On March 20th, a group led by major natural gas drilling companies Chevron, CONSOL Energy, EQT Corporation, and Shell announced that they have negotiated a set of voluntary environmental standards for shale gas hydraulic fracturing. The new coalition includes five environmental groups and two foundations that have environmental interests. The new Center for Sustainable Shale Development (CSSD) certification will include 15 performance standards for fracking operations.
This effort is encouraging because, until now, the arguments about fracking have been largely based solely on two voices: the drillers claiming that the technology is absolutely safe and the environmentalists claiming it is irreparably flawed. While the truth is grayer than these positions, the bottom line has been that America’s thirst for energy has trumped any environmental concerns, until politicians get an earful from constituents and ban fracking altogether. The CSSD standards have been compared to the LEED certification for certifying construction of environmental buildings and are likely to help relieve some of the tension surrounding fracking.
The CSSD standards are a good first step, but I see a few flaws that are likely to undermine some of their effectiveness. For the most part, these new standards cover groundwater, the water used for fracking, the flaring of natural gas, and the type of diesel fuel that can be used at drilling sites. The standards do not seem to make any effort to address the air pollution associated with drilling or the land use. Most of the time, the air pollution surrounding fracking operations is substantially worse than other areas. What’s more, the CSSD standards ignore the pollution impact of all the motors running on a drilling site.
Drill motors are almost always considered non-road diesel engines by the U.S. Environmental Protection Agency, and therefore, have different requirements than the diesel trucks that are used on the road. Natural gas-fueled motors for drilling operations are starting to come into play, but these remain few and far between and the CSSD standards are unlikely to push that front.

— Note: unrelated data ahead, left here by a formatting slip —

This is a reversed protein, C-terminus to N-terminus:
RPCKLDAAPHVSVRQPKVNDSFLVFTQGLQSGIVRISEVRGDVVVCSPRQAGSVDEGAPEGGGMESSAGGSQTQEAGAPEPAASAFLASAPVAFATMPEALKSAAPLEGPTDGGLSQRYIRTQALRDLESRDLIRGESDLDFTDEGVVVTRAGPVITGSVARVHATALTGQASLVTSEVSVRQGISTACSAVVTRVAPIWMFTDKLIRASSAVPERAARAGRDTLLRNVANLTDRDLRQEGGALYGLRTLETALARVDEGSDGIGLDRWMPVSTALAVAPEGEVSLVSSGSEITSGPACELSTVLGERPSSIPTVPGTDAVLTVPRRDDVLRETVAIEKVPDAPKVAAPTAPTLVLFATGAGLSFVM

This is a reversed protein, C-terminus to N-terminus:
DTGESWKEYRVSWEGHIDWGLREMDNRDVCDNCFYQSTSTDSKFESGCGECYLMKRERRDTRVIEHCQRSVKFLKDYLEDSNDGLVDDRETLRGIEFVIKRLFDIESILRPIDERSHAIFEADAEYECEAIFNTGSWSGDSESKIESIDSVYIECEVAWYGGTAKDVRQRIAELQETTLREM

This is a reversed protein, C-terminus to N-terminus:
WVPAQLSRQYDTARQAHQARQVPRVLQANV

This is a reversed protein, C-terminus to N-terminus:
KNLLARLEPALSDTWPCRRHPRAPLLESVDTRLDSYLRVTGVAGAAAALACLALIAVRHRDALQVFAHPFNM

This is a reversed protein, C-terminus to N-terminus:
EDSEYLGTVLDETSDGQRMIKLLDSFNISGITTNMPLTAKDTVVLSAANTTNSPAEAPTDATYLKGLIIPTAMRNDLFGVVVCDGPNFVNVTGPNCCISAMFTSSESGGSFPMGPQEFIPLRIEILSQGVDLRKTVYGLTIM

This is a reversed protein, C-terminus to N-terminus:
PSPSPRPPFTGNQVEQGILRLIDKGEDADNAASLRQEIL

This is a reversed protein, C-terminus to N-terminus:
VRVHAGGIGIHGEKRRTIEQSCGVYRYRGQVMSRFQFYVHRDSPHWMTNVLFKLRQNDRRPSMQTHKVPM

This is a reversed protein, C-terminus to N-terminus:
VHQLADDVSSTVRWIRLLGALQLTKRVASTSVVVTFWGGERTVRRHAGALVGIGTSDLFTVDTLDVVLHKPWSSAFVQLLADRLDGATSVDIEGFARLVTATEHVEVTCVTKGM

Another challenge with the CSSD standards is one of geography: these standards (so far) only apply to the Appalachian area and the Marcellus shale gas region. Whether they’ll be accepted by drillers in Wyoming and western states remains an open question, though it should be noted that Chevron and Shell both drill in those areas as well. This geographic limit is likely driven by the number and location of environmental partners in the CSSD, but it gives the impression of more political posturing.
Still, the fact that drillers and environmentalists came together to put together some standards that appear to help reduce the impact of fracking is huge. So, the billion dollar question is: will voluntary CSSD standards be enough to quell the fracking concerns and stave off additional legislative regulations? Don’t bet on it. The Sierra Club has already blasted the voluntary nature of the standards, and the Environmental Defense Fund has come out saying that these should complement, not replace, regulations. Ultimately the success of these new standards will rest in the court of public opinion, and the public, right now, shows little inclination to limit the natural gas bonanza.
Tags: Alternative Fuel Vehicles, Clean Transportation, Climate Change, Natural Gas, Oil & Gas, Policy & Regulation, Smart Transportation Practice
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